Socio-economic survey of Afghan returnees from Pakistan launched

News Hour:

IOM has launched a socio-economic survey of undocumented Afghan families returning from Pakistan in order to better understand and respond to their needs and intentions.

The survey highlights key questions including where returnees plan to settle in Afghanistan, how much debt they are returning with, what type of job they are looking for and what labor skills they already have.

While the survey initially covers only undocumented returnees arriving through Torkham border with Pakistan in Afghanistan’s Nangarhar province, it will eventually be expanded to other border crossings where IOM is providing assistance.

Since the beginning of the year, over 660,000 undocumented Afghans have spontaneously returned or been deported from Pakistan and Iran. Returns from Pakistan have increased dramatically, from 119,000 in 2015 to over 242,000 so far in 2016.

Many of those returning, like Rahman Sayed, a 45-year-old father of five who recently arrived from Pakistan, have lived outside of Afghanistan for decades.

“My family is from Kunduz, but we fled Afghanistan in the 1980s during the war with the Russians,” Rahman Sayed told IOM staff at the Torkham border. “Pakistan has been my home ever since. I was married there and my five children were born there. In recent months, though, life has become too difficult to stay. I borrowed 30,000 Pakistani Rupees [USD 286] from my relatives and will take my family back to Kunduz, even though there is fighting there.”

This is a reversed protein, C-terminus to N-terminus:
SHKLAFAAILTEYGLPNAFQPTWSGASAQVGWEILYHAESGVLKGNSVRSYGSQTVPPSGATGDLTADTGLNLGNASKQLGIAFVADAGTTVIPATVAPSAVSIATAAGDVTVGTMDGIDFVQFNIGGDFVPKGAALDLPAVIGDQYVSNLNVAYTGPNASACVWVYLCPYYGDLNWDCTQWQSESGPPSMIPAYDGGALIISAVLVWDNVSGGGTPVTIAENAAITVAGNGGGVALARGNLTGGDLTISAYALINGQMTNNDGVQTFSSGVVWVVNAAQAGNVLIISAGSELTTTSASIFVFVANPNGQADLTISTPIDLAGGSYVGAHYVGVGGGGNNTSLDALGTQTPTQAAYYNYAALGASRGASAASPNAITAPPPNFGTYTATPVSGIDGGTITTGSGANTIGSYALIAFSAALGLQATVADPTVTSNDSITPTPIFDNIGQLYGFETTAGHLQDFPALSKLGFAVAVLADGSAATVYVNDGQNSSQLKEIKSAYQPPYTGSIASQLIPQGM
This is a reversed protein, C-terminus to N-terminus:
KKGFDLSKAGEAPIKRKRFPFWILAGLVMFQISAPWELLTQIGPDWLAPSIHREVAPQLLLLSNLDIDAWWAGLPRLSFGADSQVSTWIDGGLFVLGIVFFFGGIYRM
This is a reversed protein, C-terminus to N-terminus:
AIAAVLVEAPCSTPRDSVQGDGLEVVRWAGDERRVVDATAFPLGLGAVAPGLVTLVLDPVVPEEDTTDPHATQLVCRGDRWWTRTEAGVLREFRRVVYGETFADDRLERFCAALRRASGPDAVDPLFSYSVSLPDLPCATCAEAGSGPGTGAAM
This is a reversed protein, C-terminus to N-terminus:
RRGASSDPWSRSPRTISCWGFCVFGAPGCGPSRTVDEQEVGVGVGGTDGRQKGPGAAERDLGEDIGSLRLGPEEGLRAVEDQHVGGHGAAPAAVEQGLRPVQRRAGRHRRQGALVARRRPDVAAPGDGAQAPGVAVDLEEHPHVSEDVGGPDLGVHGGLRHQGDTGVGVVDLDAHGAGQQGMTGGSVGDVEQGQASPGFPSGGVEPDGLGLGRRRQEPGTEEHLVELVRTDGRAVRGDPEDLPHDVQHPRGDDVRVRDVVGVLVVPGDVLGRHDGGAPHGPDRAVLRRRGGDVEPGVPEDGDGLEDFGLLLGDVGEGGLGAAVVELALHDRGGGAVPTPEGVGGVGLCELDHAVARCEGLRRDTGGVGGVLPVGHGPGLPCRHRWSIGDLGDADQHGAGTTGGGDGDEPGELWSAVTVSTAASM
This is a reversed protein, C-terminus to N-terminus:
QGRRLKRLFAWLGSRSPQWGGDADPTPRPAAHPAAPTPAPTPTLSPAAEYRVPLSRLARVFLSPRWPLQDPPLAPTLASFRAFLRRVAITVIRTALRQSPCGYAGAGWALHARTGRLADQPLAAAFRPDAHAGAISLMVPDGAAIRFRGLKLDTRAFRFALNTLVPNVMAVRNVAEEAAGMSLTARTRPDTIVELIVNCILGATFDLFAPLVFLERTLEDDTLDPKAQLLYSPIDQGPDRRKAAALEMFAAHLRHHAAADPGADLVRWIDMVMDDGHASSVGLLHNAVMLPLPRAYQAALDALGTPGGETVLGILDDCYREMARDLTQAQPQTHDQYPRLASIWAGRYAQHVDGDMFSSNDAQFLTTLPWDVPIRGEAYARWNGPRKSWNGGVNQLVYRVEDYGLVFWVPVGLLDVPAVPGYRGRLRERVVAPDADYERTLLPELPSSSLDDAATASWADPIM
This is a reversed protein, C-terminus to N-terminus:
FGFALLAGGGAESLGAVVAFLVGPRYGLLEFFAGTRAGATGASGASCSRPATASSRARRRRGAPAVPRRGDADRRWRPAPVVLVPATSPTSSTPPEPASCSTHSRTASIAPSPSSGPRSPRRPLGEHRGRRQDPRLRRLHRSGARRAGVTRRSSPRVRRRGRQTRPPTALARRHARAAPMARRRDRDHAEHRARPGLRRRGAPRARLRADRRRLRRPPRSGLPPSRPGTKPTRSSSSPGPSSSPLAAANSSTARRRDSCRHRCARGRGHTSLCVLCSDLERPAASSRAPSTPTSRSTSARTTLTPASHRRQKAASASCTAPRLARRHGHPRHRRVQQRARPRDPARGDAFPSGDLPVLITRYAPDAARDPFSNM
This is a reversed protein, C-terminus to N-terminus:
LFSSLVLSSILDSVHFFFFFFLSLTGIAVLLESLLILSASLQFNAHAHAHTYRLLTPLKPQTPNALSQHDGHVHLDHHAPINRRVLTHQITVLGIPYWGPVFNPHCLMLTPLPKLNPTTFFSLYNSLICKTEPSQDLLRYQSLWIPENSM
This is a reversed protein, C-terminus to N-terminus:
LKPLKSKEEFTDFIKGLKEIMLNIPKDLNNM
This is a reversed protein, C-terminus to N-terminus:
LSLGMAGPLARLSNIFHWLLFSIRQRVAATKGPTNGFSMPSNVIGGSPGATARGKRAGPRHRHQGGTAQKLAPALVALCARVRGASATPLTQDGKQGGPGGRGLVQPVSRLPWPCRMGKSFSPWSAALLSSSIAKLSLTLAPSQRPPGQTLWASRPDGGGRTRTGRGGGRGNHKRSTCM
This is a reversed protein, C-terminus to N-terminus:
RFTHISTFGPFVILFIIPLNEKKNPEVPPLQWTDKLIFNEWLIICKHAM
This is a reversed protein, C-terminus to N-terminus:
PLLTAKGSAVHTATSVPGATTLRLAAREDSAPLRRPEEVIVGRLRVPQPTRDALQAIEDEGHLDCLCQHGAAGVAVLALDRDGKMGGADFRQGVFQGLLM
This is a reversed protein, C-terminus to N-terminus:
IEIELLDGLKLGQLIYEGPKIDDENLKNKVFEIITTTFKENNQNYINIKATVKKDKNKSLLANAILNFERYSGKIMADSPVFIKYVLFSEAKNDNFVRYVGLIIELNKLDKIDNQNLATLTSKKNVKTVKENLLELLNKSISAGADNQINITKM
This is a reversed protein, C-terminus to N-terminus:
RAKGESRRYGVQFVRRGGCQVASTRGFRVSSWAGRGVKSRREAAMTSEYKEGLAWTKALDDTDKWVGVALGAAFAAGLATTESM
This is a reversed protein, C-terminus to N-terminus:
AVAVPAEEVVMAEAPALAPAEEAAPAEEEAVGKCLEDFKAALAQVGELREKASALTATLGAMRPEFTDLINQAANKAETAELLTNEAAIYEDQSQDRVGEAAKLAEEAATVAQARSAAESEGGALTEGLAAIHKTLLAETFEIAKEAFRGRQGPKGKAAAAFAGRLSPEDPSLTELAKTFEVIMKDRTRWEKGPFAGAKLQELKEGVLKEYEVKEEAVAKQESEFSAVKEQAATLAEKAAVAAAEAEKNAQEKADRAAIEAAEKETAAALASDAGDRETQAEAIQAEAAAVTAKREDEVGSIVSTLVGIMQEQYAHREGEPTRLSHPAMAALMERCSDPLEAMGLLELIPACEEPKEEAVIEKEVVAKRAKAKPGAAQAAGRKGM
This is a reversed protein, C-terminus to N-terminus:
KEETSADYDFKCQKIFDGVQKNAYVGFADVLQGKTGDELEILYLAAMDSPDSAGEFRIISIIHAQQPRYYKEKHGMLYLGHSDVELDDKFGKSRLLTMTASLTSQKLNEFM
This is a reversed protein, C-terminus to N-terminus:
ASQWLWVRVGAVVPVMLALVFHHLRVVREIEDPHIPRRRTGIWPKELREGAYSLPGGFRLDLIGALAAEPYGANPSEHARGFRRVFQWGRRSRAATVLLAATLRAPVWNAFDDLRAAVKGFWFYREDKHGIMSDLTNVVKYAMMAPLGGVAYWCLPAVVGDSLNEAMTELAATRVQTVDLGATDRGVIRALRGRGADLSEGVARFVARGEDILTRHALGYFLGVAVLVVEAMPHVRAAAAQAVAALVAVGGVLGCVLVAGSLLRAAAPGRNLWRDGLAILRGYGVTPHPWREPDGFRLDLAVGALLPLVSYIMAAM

The IOM survey found that the majority of undocumented returnees from Pakistan (56 percent) carry at least some level of debt, usually in the range of 10,000-30,000 Pakistani Rupees.

The survey also highlights that the majority of undocumented returnees (72 percent) have chosen to settle in Nangarhar province, which has close economic and cultural ties to Pakistan. The arrival of thousands of returnees, in addition to growing numbers of Afghans displaced by conflict, has strained already limited resources in Nangarhar and other provinces of high return.

“There is a pressing need for humanitarian actors to determine where returnees are planning to go and what they will need, as they reintegrate in Afghanistan,” said IOM Afghanistan Chief of Mission Laurence Hart. “With this tool, we can better understand these needs and intentions, as well as crucial details such as the skills returnees bring that can be integrated into local labor markets.”

The survey will be updated on a weekly basis to ensure the timeliness and accuracy of the information collected. Results and analysis are shared with IOM’s government, UN and NGO partners to coordinate assistance to returnees.

This article has been posted by a News Hour Correspondent. For queries, please contact through [email protected]
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